Another useful way we can use TOR network analysis is by identifying the fastest routes for our traffic. TOR is generally a lot slower than surface web browsing, so being able to at least pick up an optimal entry & exit node could be useful. Also, whilst you can't control the relays, there is plenty of open-source reporting of threat actors controlling exit nodes, so you may want to pipe your traffic to a known & trusted exit, such as one you set up yourself (


From the graph below, we can see that Germany & the US host the lions share of TOR relays. We can also use the graph below & other metrics available on the TOR project site to analyse speeds. If we wanted to create an optimal speed route, we could use these metrics to identify what is best from your specific location. Further down, we'll detail how to configure your client to specify entry & exit nodes for greater control when connecting to TOR.

An additional metric that is of interest is looking at the total available bandwidth of all the relays. We can generally correlate this to geopolitical events also, where additional relays or nodes are established during these times. Additionally, we can use it as a troubleshooting mechanism if TOR was running unexpectedly slow or unable to connect.


We can search for relays on the TOR network also. If you are investigating IPs and looking at routing activity for hosts, you can use the relay search to find a potential start or pivot points. We can also use this feature to identify relays we may want to configure for specific traffic routing when we configure our client further in the post.

Consider a scenario where you wanted to find relays that may be associated with an investigation. If you have an email address, nickname or alias, you may use a relay search as a new pivot point to find other markers during your usual OSINT workflow. Below, we searched for relays specifically in Australia who are using an as a contact email. Whether these are legitimate emails or not, is not part of this blog when referring to validation, but it is another place to search.

We can then go into the relays and get more specific details, such as the fingerprint. This identifier can be used in the client configuration below to allow us to direct our traffic to a specific node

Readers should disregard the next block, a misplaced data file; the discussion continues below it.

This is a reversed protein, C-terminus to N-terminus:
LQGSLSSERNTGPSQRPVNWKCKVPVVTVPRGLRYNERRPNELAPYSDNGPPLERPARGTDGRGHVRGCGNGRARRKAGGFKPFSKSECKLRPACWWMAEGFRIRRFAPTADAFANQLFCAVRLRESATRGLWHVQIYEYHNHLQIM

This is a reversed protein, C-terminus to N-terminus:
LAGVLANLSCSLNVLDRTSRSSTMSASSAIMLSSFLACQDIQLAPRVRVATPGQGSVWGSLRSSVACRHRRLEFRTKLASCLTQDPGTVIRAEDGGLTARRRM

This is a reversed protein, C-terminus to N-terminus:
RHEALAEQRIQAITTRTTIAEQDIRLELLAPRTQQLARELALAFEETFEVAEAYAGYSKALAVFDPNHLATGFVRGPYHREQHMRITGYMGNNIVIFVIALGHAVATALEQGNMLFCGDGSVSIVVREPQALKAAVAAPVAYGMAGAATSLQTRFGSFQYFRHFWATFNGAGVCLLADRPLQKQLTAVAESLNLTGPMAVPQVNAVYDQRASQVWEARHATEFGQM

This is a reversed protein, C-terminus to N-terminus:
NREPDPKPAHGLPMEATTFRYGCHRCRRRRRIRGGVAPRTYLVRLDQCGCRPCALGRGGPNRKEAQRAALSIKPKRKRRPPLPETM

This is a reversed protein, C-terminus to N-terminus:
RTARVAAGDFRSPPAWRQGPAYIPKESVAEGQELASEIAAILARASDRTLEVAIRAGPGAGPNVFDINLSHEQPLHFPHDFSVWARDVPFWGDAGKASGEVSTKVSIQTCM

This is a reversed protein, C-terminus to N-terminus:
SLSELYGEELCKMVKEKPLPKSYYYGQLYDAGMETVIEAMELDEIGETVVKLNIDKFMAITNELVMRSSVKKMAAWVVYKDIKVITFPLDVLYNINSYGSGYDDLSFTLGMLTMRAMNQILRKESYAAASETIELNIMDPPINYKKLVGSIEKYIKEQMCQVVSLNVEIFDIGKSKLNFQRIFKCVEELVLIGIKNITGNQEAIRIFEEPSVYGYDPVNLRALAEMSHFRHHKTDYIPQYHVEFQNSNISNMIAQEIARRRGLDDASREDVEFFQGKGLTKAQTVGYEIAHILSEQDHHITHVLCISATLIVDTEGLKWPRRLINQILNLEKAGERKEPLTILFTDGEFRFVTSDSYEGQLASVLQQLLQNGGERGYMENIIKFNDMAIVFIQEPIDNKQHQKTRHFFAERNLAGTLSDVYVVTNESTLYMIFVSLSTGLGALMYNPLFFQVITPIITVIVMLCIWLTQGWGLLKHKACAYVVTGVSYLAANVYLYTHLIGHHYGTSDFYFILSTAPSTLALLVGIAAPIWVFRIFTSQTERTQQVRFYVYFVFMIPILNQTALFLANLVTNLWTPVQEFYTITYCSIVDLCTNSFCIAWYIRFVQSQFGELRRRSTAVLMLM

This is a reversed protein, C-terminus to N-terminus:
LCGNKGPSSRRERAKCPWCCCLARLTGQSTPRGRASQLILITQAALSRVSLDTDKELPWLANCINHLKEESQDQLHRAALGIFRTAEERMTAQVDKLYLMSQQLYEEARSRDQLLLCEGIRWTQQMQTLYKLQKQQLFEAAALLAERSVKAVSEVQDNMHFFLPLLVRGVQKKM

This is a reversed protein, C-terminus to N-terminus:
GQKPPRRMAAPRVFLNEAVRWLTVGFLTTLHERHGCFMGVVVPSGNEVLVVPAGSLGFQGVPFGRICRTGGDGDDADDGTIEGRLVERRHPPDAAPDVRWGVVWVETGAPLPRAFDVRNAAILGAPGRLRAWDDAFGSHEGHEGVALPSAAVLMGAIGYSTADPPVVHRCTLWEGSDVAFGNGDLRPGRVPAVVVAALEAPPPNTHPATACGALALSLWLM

Client Configurations

Based on our previous analysis & comments around controlling entry & exit nodes, we can configure TOR browser bundle to go in & out of a specific country, IP, or nodes fingerprint.

To do this, we simply edit the file torrc for where our client has been installed.

Windows/Linux: If you installed Tor Browser on Windows or Linux, the torrc file is a folder within the install directory which may look like Tor Browser\Browser\TorBrowser\Data\Tor

Windows example

If you’re on macOS, you should be able to find the torrc file is in the directory at ~/Library/Application Support/TorBrowser-Data/Tor/Data - note: we could not confirm this location at the time of writing.

Torrc file: Once you open the torrc file, you simply need to add the following lines depending on what you want to achieve:

Connect to a specific IP: (replace the x's with the IP address)

Connect to a specific nodes fingerprint: (replace the fingerprint string with the desired node)

  • ExitNodes 02E98BBE0B12570E4E2974E2A7472B297F8D9959

  • Note: the fingerprint above is an example from an existing relay. You can find your desired relay using the search methods detailed further up in the blog.

Connect to a specific country only

  • ExitNodes {us} StrictNodes 1

  • EntryNodes {us} StrictNodes 1

Simply replace "us" with the ISO alpha-2 country code of choice - most of these are obvious but a reference list can be found here:

You should end up with something like the image below if you wanted to pipe all your traffic to enter & exit in the US:

Save the file, then connect to TOR and validate your route by clicking the icon left of the search bar in the TOR browser. Example below